Those were hand-me-downs, all the clothes that I received early on. I was the fourth boy. So everything comes down to me eventually. But that's a lot of wear and tear. And so I didn't mind the holes in the shoes, because all my friends had opened shoes, right? But we were pretty creative with it. Initially, we used to put paper in there. But then we got really more advanced that we started taking linoleum and putting it in there. 

But on this particular day, there wasn't enough border left for my shoes to support the linoleum. So I went home, I think I was eight years old. I was miserable. And I tell mom my feet is killing me. And my brother was standing there, my next oldest brother, Cary, and before my mother could say anything. He said, “Wait.” He said, “Don’t worry, Mom.” He said, “Come on Danny boy.” The family call me Danny boy. And we walk four blocks to Goodwill's, and I remember turning the corner, and we go into Goodwill's and my brother said, “You see some shoes you like?” and I never forget them shoes. There was split toe with the tassel, like a mahogany brown. He said, “Try them on.” I try them on and put them on for you. He said, “How do you feel?” I said they feel good. He said, “Okay, pick the shoes up, put them in the rack.” I put them in the rack, and he said, “Let’s go.” So that's the kind of experience that I had.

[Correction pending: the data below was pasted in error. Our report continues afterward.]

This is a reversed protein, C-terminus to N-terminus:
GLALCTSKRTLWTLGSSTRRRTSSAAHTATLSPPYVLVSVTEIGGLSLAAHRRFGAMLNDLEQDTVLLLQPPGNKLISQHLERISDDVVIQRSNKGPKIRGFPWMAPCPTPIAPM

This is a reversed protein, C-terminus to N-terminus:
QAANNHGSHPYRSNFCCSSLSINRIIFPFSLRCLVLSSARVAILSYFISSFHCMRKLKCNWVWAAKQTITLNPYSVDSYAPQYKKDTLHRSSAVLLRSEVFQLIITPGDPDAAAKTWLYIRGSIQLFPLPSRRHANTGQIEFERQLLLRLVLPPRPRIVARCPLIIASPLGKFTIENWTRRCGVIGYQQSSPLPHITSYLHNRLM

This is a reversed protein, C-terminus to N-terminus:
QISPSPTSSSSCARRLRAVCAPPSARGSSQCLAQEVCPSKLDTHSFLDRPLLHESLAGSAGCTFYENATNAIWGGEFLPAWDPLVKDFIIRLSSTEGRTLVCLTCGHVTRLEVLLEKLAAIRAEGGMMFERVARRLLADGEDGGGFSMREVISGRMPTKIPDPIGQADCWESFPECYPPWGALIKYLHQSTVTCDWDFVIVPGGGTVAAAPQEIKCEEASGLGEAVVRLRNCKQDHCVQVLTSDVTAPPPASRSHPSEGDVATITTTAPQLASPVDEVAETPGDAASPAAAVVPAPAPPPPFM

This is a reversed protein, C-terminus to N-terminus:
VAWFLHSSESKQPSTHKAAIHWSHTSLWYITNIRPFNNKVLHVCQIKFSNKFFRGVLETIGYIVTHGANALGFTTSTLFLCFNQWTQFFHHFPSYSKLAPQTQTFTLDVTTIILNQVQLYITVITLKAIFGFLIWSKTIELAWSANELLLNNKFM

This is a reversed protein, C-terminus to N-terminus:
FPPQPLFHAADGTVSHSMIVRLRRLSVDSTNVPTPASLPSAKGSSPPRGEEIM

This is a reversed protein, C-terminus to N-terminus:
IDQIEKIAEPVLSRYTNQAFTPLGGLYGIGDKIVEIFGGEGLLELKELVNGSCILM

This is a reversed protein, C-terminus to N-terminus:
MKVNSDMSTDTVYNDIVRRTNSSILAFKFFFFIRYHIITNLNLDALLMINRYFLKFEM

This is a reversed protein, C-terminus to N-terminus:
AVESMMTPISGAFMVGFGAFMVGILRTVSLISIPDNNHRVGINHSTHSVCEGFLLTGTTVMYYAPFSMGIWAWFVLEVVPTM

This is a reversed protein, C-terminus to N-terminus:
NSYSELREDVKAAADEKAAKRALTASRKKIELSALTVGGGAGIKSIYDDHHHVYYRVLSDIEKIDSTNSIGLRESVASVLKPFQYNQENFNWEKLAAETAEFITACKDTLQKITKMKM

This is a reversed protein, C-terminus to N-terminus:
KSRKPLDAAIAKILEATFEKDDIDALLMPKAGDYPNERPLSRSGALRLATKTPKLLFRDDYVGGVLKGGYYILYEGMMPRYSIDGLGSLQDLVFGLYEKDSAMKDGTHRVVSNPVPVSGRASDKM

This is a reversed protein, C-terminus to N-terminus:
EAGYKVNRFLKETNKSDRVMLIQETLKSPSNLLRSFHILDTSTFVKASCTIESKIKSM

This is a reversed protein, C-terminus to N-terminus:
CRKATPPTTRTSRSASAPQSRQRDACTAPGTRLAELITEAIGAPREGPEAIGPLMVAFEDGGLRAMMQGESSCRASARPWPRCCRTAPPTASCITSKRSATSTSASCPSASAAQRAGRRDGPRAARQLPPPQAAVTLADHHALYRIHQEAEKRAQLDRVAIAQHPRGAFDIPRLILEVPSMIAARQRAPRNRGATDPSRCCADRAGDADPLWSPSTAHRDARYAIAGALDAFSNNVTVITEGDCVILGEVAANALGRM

Jeff Madrick  

I want to ask you about your clothing business. How you got so fascinated by it, how you got soo good about it. A little bit of literature we have on you tells us that you really learn to Africanize American fashion by going to Africa, which I think is pretty adventurous. As a poor young man, where did this audacity come from? This ambition and drive.

Dapper Dan  

It all started–and I didn't realize this until I went to Africa. It all started with the transformative effect that clothes have. I told you the pain of people knowing that you're poor, more than even feeling that you're poor. So if you look at the old footage, nobody went on 125th Street in Harlem, if they wasn't dressed. That was an embarrassment. I learned about the transformative effect of clothes early on. Because if I had some nice clothes, if I snuck my brother's clothes out the house and put them on and went on 125th Street, nobody knew how poor I was. So early on, I understood the transformative power that clothes have. That naturally stayed with me. And I notice how the first thing you want to do, coming out of the ghetto of Harlem, was to show people that you're somebody now.